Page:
Terms of Use 

A 403(b) plan is a retirement savings plan for employees of public schools and certain tax-exempt organizations (hospitals, charities, churches, etc.) as determined by Section 501(c)(3) of the Internal Revenue Code.

In a 403(b) program, you have the opportunity to contribute pre-tax dollars, reducing your taxable salary, and both your contributions and earnings grow tax-deferred until they are withdrawn. 

Taxes are paid when the money is taken out, which is typically, in retirement when you will likely be in a lower tax bracket.  Contributions can also be made on a Roth basis. Pre-tax investment earnings grow tax deferred until withdrawal at which time they are taxed as ordinary income. After tax Roth contributions also grow tax free but are not taxed upon withdrawal (assumed to be retirement).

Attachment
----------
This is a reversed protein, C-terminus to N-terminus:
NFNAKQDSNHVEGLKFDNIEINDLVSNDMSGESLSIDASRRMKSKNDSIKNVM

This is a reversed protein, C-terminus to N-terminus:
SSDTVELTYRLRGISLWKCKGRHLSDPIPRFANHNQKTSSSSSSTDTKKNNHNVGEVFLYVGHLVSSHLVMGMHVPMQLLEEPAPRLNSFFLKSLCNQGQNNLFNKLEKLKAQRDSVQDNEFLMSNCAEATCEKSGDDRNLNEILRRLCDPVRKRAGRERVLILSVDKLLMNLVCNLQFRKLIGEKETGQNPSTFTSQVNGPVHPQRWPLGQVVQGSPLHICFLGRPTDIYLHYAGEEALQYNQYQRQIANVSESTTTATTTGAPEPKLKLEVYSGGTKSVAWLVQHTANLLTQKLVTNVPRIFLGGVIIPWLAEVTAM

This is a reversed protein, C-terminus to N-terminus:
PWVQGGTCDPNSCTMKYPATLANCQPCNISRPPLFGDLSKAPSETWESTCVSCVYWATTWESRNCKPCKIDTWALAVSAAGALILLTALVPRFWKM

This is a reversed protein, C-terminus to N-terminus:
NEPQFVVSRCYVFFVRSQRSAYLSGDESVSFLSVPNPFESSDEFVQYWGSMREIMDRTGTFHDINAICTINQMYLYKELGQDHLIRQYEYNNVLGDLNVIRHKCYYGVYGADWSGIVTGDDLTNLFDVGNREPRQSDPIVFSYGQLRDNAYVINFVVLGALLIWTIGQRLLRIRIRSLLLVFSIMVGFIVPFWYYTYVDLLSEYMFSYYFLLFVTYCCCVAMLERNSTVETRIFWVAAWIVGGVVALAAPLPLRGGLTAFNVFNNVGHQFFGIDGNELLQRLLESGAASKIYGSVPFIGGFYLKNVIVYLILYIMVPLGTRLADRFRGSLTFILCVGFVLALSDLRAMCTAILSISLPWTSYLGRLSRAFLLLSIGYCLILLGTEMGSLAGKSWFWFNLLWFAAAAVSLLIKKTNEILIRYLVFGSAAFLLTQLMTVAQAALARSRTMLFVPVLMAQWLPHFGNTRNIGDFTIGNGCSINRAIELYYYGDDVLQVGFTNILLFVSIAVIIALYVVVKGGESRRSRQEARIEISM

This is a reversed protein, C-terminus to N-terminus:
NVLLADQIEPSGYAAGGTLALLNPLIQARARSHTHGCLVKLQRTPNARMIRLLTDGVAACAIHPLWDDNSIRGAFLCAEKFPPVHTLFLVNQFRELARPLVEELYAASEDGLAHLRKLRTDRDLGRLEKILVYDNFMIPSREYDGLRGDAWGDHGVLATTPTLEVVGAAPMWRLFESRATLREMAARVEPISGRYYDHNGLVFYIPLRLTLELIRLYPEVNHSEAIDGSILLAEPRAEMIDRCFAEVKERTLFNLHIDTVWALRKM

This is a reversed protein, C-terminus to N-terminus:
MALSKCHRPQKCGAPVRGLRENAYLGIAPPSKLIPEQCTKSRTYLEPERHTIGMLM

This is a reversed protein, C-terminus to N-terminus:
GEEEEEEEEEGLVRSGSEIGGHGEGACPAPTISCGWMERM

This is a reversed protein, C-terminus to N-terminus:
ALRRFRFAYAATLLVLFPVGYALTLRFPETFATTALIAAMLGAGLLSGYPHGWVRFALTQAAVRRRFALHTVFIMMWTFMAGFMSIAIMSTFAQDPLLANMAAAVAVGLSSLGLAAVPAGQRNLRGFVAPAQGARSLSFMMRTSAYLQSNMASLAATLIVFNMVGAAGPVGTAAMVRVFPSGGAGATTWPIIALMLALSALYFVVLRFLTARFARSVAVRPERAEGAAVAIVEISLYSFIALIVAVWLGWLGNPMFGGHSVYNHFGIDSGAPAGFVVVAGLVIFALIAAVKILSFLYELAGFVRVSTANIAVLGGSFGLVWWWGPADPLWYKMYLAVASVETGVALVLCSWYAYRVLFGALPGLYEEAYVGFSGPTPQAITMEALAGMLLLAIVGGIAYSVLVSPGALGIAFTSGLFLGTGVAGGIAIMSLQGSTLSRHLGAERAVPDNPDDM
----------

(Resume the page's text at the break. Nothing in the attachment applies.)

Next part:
As a 403(b) plan participant, you make contributions, typically through payroll deductions which are placed in a participant-directed account. Contributions are limited to an annual maximum dollar amount set by the IRS. You decide where you want to invest your contributions from options selected by your employer, the plan sponsor. Investing involves market risk, including possible loss of principal.

A 403(b) can be a good way to save for retirement, especially if your employer matches your contribution and the investment options are relatively low cost.